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Peer calls for ‘total transparency’ on corporation tax

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Pressure is mounting on large multinationals to ‘pay their fair share of tax’ following new revelations about the amount of UK tax paid by eBay and Ikea, The Guardian reported yesterday. Lord Oakeshott, the Liberal Democrat peer, called for the chief executive of Starbucks to appear before a parliamentary committee to explain why the company paid ‘so little’ corporation in the UK after ‘notching up £1.2bn of sales’ here, the paper said.

Oakeshott, a former Treasury spokesman for the LibDems, said HMRC had to be ‘tougher’ in cracking down on tax avoidance. ‘What we need is total transparency on corporation tax actually paid each year by companies and detailed reasons why it is below the headline rate,’ he said.

The Daily Mail reported today that ‘the revelation that [Starbucks’] coffee shops have paid nothing whatsoever into the UK exchequer for three years achieved the unlikely feat of turning corporation tax into a national obsession’. It quoted the tax campaigner Richard Murphy, the director of Tax Research UK, as saying that the Starbucks issue was ‘a game changer’. Murphy called for country-by-country reporting of profits, adding that ‘secrecy hides what [companies] are doing. If they had to tell us, they would change their behaviour because they would be embarrassed.’

In a reference to the Reuters investigation into Starbucks’ tax arrangements, the Sunday Times noted at the weekend that the US-based coffee chain had ‘utilised a string of loopholes to pay only £8.6m in tax in Britain since opening its stores here 14 years ago and generating coffee sales of £3bn’.

The Financial Times quoted Jeremy Challender, co-owner of Prufrock – an independent coffee shop in London’s Leather Lane – as saying that the big coffee chains were not rivals ‘but he would prefer that his business was on an equal footing’. He added: ‘We don’t compete with the chains. But them not paying tax increases the burden on all small businesses in the UK and they already have advantages over independent businesses because of their buying power. It doesn’t seem fair.’

Starbucks chief executive Howard Schultz defended his company's UK tax payments, The Guardian reported on Saturday, and ‘said he would be happy to co-operate with any official investigation of the British unit's finances’. Schultz ‘denied shifting profits out of the UK unit into tax havens’, and told Reuters that ‘we don't pay [corporate] income tax because we are not making money [in the UK]’.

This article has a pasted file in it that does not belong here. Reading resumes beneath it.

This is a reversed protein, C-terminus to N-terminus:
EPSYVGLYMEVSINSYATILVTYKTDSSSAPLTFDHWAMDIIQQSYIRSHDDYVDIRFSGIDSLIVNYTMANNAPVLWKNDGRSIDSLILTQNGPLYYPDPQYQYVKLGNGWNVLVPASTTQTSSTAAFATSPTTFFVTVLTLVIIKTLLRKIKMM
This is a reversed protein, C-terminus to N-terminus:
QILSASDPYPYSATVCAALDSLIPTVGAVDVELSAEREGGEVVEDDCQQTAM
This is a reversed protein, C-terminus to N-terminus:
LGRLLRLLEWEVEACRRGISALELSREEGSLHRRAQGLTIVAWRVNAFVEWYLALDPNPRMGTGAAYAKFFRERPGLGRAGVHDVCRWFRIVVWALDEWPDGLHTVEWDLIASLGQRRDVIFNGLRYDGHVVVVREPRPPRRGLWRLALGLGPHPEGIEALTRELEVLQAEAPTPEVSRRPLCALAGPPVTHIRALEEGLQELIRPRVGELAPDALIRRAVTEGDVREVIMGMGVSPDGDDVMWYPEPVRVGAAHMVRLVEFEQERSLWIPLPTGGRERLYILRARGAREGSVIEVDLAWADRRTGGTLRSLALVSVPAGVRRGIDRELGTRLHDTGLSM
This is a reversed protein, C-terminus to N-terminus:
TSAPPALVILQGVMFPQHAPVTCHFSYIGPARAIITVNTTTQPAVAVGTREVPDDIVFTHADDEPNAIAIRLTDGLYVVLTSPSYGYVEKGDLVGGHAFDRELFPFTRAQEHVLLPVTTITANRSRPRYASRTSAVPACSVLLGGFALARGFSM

The House of Commons Treasury Committee will question tax experts and union officials tomorrow as part of an investigation into the ‘administration and effectiveness of HMRC’. The Public Accounts Committee is expected to question HMRC chief executive Lin Homer on 5 November ‘about the tax avoidance strategies being adopted by foreign companies’, the Sunday Times reported.


A Sunday Times investigation revealed that eBay, the US multinational that manages the online auction and shopping website, paid ‘barely more than £1m’ in UK corporation tax despite generating sales in the UK of almost £800m in a year.

The paper reported that ‘the American company legally channels payments through Luxembourg and Switzerland to avoid paying nearly £50m in tax in Britain’. It also reported that Ikea, the Swedish furniture chain, had ‘halved its corporation tax bill in the UK by siphoning off profits abroad in the form of royalty payments to a sister company’.

‘The use of such elaborate accounting techniques by the foreign-owned companies has angered both politicians and consumers,’ the Sunday Times said.

eBay was ‘structured in a way that allows it to slash its UK tax liability’, it explained. ‘Accounts filed in America by eBay Inc, the parent company, indicate that its British subsidiaries generated £789m in sales during 2010.’

The company’s UK shopping portal had ‘17m unique visitors a month’, the report said. ‘Using a group-wide profit margin of 23%, UK profits would have been £181m in 2010, the latest year for which accounts are available. At the time this would have produced a corporation tax bill of £51m. However, the amount of tax paid in total by eBay’s four main UK-based subsidiaries for that year was £1.2m.’

According to the report, the ‘disparity’ could be explained in part by the fact that ‘fees paid by sellers using the auction site in Britain are handed over to a related company in Luxembourg’. This means, the paper said, that ‘most sales are routed through a tax haven’. Accounts showed that eBay (UK), the main British subsidiary, ‘merely provides “services” to a company in Switzerland called eBay International AG’.

The Sunday Times quoted a spokesman for eBay as saying: ‘eBay Inc in Europe works with tax authorities and complies fully with all applicable tax laws and regimes – including national and internationally recognised rules.’


Ikea also uses a ‘complex offshore network’ to cut its tax bill, the Sunday Times report said. A ‘legal accounting trick’ involved a 3% franchise fee being paid to a company in Holland. A spokesman for Ikea was quoted as saying: ‘There is a 3% franchise fee on Ikea sales worldwide. Tax authorities in the Netherlands have consistently confirmed that Inter Ikea Systems BV is the beneficial owner of the Ikea retail system and the franchise fee income.’